“She’s too little to be on the swing set alone.”
“No I’m not,” Grace chimed in from behind her.
“Oh, for Christ’s sake,” David said.
“You need to be watching her. I have to
David; your dad’s expecting me.”
too little,” Grace protested, a quickening in her voice, a tearful breathlessness, and she swung boldly from the bar at the top of the slide, making Marilyn physically convulse.
“Gracie, get down. This second. The right way. On your bottom. Feet first.”
“You’re turning this into a
” David said. Grace was now crying in earnest, the telltale signs of a tantrum oozing into her little limbs—stiff arms, an indignant stomp of a sneakered foot. She
turned it into a scene; she’d found them enjoying a pleasant afternoon in the yard together and she’d come out and ruined it. But when she saw Gracie, alone, at the top of the slide, her head had immediately morphed into a flip-book of gruesome injuries. She couldn’t set foot in a hospital again, not anytime soon. There was a time when David would have understood this. But now she’d taken a stance and she had to follow through; all of the parenting books she’d read over the years drove this home. Be firm in your punishments. Don’t back down. Don’t let your spouse undermine you, even when he is being a childish asshole.
Grace slid despondently down the orange slide, weeping; it would have been funny if Marilyn had been in the mood.
“Honey, come here,” she said, but her daughter ran instead to her father. David stooped to pick her up and Grace buried herself in his threadbare polo shirt.
“Thanks for this,” David said sarcastically, looking at her over Grace’s head.
“Don’t talk to me like that,” she said. “I’m leaving. I don’t know how late I’ll be. She needs a bath after dinner tonight.”
” Grace wailed into David’s chest, kicking her legs.
She felt suddenly jealous of her daughter for her position in David’s arms. When she touched Grace’s back, her daughter stiffened, crowed anew. She flicked her eyes up to David.
“Bye,” he said, and she thought it might have hurt her too much to reply, so she didn’t.
A home health nurse cared for David’s dad three times a week, but Marilyn had been spending her Sundays puttering around his house and making him dinner. In Richard’s living room, she thought of how much she seemed to annoy David lately, of how he had moved fluidly from guilt and attempts at redemption to this kind of perpetual disdain for her. He hadn’t looked at her like that since they lived in Iowa City, when they had the first three girls and were both constantly exhausted and embittered and within arm’s length of both a baby and two small children. At least then it made sense; at least then they commiserated, once the kids were in bed. At the house in Albany Park, she was hot and irritable. She held her ponytail away from her neck. She’d just helped Richard with his washing-up and he’d requested a recess before they dove into their requisite marathon of Scrabble. He was in his armchair with his eyes closed and she decided, feeling her own fatigue settle over her like a fog, to rest as well. She hadn’t been sleeping much lately. And David was working more. She knew his evenings with Gillian had ceased but in their stead he had picked up extra clinic hours in earnest, as if to karmically atone.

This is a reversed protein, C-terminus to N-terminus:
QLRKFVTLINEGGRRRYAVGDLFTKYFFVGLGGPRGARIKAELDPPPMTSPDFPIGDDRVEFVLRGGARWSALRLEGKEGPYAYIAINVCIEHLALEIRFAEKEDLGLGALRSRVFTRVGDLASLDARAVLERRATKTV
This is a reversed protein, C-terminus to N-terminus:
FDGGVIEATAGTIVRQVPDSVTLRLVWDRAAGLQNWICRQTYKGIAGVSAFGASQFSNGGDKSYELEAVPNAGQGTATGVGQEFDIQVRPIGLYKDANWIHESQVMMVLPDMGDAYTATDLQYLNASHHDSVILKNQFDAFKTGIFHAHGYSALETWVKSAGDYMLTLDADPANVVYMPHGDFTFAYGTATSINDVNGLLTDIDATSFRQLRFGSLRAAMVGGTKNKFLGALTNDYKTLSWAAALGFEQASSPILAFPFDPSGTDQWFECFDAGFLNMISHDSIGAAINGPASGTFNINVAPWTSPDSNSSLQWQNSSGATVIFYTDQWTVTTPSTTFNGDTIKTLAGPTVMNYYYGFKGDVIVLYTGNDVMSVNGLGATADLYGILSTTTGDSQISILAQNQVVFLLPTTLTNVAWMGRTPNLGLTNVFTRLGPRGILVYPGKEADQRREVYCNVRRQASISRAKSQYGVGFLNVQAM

“Rich?” she asked, lifting the material of her shirt and dropping it, creating a breeze. She was going to ask him for something about David as a little kid, some story that might awaken some tenderness within her. She paused. “Never mind.”
“Sure. Fine.” She felt tears in her eyes but blinked them away.
“You have so many wonderful qualities, Marilyn, but you’re a worthless liar.”
She laughed, felt one of the tears snake its way down her cheek.
“My son’s treating you well, isn’t he?”
“Of course.” She hadn’t told anyone about her distance from him, about Gillian. David’s father would hardly be the appropriate audience, but she indulged the thought:
Your son’s found himself a girlfriend. Your son’s a philistine
. She pictured Richard cuffing David on the side of his head, telling him to pull it together. “Rough patch,” she allowed herself to say.
“How’s Wendy doing?” Richard asked.